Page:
our village have fought a couple of local planning applications not because we are against new housing but because the local infrastructure cannot cope, school already oversubscribed, doctors at breaking point. Also there are issues with flooding, sewerage, road management etc. There are really no sites in our village that are suitable but brownfield sites outside our boundary are but are not being considered. Local planning is in my opinion a joke.
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  • Oggy Red said:

    DOUCHER said:

    - got to stop relying on developers to solve a national problem.

    No developer is going to build houses unless it can make a big profit.

    So who pays for the infrastructure?

    Don't get your point? i'm saying we need to stop relying on developers - currently they are asked to provide infrastructure via section 106 etc - the govt spends money on subsidising rents etc for social housing - its arse about face - they need to spend the money up front and build rather than the developers building and then making up the shortfall for affordable housing.
  • clb74 said:

    The trouble is quite a few people are up for new housing as long as it's not on thier doorstep

    People don't want the disruption.
  • football grounds in general must be at risk take Leyton orient or pretty much any league 1/2 ground, massive stadiums that are no where near capacity, in any other business if the building isn't full people downsize and move on.

    just for example in our league stadium mk holds 30,500 yet there average attendance is just under 8600.

    source https://www.footballwebpages.co.uk/league-one/attendances

  • Only have to be on a plane to realise just how little of the country is built on, the crops excuse is BS too as we import pretty much everything that we consume.
  • clb74 said:

    The trouble is quite a few people are up for new housing as long as it's not on thier doorstep

    People don't want the disruption.
    exactly people are all up for new housing to house thousands until it affects them " i cant park anywhere cos of all these fucking vans and lorries"
  • football grounds in general must be at risk take Leyton orient or pretty much any league 1/2 ground, massive stadiums that are no where near capacity, in any other business if the building isn't full people downsize and move on.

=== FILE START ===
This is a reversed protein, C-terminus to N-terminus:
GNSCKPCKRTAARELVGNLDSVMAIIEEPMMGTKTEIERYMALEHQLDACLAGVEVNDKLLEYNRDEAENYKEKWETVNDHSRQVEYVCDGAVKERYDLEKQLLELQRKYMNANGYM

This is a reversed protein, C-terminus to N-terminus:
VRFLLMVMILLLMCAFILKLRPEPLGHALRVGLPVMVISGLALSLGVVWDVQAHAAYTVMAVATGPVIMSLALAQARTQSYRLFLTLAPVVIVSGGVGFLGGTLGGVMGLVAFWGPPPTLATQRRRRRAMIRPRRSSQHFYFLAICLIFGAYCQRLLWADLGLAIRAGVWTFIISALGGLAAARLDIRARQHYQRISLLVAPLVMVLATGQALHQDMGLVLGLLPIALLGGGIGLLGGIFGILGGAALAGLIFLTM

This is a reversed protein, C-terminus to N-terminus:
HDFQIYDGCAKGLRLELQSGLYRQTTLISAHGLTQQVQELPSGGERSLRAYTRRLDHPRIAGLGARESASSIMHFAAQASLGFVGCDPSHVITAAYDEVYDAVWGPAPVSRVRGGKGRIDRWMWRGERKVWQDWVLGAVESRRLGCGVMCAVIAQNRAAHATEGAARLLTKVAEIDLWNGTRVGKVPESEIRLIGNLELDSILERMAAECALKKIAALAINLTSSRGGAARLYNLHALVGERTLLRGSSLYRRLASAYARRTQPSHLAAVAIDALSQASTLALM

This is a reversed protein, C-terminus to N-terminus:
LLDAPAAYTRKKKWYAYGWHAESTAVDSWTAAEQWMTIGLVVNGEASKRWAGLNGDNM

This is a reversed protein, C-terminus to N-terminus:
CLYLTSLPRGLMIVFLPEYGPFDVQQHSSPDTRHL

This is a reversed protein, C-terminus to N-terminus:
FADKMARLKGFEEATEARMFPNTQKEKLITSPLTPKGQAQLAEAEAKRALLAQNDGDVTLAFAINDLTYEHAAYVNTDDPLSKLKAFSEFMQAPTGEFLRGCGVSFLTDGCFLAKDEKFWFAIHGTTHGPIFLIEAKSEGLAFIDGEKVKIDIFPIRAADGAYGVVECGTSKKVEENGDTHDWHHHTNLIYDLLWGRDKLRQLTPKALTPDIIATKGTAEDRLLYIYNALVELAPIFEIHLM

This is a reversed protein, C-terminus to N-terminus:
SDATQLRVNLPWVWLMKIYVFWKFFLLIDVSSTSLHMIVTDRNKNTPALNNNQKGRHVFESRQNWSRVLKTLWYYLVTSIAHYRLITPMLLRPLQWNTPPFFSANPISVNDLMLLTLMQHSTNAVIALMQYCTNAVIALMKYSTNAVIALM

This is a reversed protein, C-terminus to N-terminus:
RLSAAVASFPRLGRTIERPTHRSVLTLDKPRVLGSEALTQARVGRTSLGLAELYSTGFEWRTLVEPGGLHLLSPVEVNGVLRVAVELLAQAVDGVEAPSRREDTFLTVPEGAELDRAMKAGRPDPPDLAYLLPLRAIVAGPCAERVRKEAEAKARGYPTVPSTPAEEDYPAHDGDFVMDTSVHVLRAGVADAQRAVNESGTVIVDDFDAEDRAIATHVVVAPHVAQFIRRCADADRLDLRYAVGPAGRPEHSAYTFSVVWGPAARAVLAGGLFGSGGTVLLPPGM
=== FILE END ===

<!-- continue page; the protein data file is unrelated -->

just for example in our league stadium mk holds 30,500 yet there average attendance is just under 8600.

    source https://www.footballwebpages.co.uk/league-one/attendances

    Millwall will be the first to go
  • Saga Lout said:

    No need to start building on peoples gardens - we have plenty of land available, only problem is that it is designated "green belt" and nobody will dare build on it. I'm not saying that parks, recreational areas & large forest areas should be built on, but if you look out of you car ot train window when travelling around Kent or Sussex there are plenty of open spaces etc that could house a small community. Where I live there is a proposal for a small town, with even a new school, shops & GP surgery and a new bypass to divert traffic away from the small village I live in so it doesn't impact on us. I believe that many of the local shops are against it, mainly as they think they will lose business from not having the passing trade but my look on it is that we need new housing & the bypass would also be welcome.

    I'm in a similar situation - huge proposed development near me. I've just moved in but all my neighbours are up in arms about it. My view is that the people who live in the new town would have no reason to come into "my" village, so I don't see a problem. Some of the cleverer newbies will discover the pub, which is a good thing because they could do with a few more customers.
    our village have fought a couple of local planning applications not because we are against new housing but because the local infrastructure cannot cope, school already oversubscribed, doctors at breaking point. Also there are issues with flooding, sewerage, road management etc. There are really no sites in our village that are suitable but brownfield sites outside our boundary are but are not being considered. Local planning is in my opinion a joke.
    I agree planning is a joke - I have to employ a fecking archaeologist to oversee my extension build because apparently my house is hear a Roman road. I suspect the w*nkers on the Parish Council just don't want me to build it and that's because they are utterly powerless to stop 12,000 new homes being built nearby. However, to support my earlier comment, at least in that development there is provision for schools, doctors and dentists.
  • shine166 said:

    Only have to be on a plane to realise just how little of the country is built on, the crops excuse is BS too as we import pretty much everything that we consume.

    We need to stop importing so much and use our land to produce our own food. We also need to keep green spaces to encourage bio-diversity, which is essential for human existence.
    Yer I agree.... but we wont. Trouble is, at this point people like myself are paying mental money to get on the property ladder. Its pretty selfish, but id rather houses be cheaper.. than know my milk was farmed 300 miles away.
  • Didn't we already pay for affordable housing? I have this distant vague memory of something called "council houses".

    Very few local planning authorities still build council houses. If you have estates full of them, they just cause social problems. Regeneration across many towns in the UK is attempting to solve this problem.

    The strategy has shifted to including affordable housing as part of wider housing developments which I support, albeit I appreciate that the numbers of affordable homes built in absolute terms is probably a lot lower.